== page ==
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Butler Hospital

Press Release

New Book Explores Acceptance and Mindfulness Therapy for Psychosis
03/06/2015

A look at applying a novel form of psychotherapy offering new hope for patients with psychosis.

In his new book titled Incorporating Acceptance and Mindfulness into the Treatment of Psychosis: Current Trends and Future Directions, Editor Brandon Gaudiano, PhD, a clinical psychologist at Butler Hospital and faculty member in the Department of Psychiatry & Human Behavior at Brown University, provides a comprehensive look at the history and application of mindfulness and acceptance psychotherapies in the treatment of psychotic disorders, including schizophrenia. The book, recently published by Oxford University Press, delves into the history and evolution of mindfulness and acceptance interventions for psychosis, and explores their application by reviewing current research and describing several clinical case studies.

“Despite research supporting their efficacy as complimentary therapies for patients with psychosis, psychotherapeutic interventions incorporating mindfulness, acceptance, and compassion-focused strategies are not widely used as part of treatment for this patient population,” said Dr. Gaudiano, who hopes that this book will help educate other mental health providers and the public about the benefits that newer psychosocial interventions can offer patients. “The adoption of mindfulness and acceptance strategies into the treatment for psychosis is still in its infancy, but there is already incredible interest from clinicians who want to learn more about using these therapies given the limitations of current approaches.” The research into mindfulness and acceptance therapies is increasing at a rapid pace, so the book will aid readers in staying up-to-date with these cutting-edge interventions.

Mindfulness and acceptance therapies are based on the premise that excessive avoidance or struggle with psychotic symptoms such as hallucinations and delusions can make them worse over time. Instead, patients are taught exercises that help them to cope better by being more aware, open, and accepting of psychotic experiences, and to disengage from them to focus more on living a valued and meaningful life despite any ongoing symptoms. Dr. Gaudiano explains, “Mindfulness and acceptance strategies have also been found to be effective for treating anxiety, depression, chronic pain, and other common problems, but fewer people are aware that these therapies can be adapted for patients experiencing more severe symptoms such as psychosis.” Recent research on mindfulness and acceptance therapies shows that they can improve coping with psychosis and even reduce future rehospitalizations better than medication treatment alone.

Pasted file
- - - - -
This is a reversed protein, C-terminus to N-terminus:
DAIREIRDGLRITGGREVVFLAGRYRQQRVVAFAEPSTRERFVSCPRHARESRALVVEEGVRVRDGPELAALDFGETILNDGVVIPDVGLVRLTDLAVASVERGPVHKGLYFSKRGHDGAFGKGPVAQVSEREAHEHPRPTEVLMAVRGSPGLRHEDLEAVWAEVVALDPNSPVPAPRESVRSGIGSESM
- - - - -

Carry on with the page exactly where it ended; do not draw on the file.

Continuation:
Compiled and edited by Dr. Gaudiano, the book also features contributions from numerous other top experts in the field. The book includes a section that focuses on six distinct treatment models that incorporate mindfulness and acceptance therapies for psychosis and a section that provides a synthesis and analysis of these approaches.

The book concludes with recommendations for moving research and practice in this area forward in a constructive and responsible way. “This volume is designed to provide a useful resource for clinicians, researchers, and students interested in gaining a deeper understanding of mindfulness- and acceptance-based approaches and newer psychosocial treatments for severe mental illness,” said Dr. Gaudiano.

More information: Incorporating Acceptance and Mindfulness into the Treatment of Psychosis by Dr. Gaudiano.

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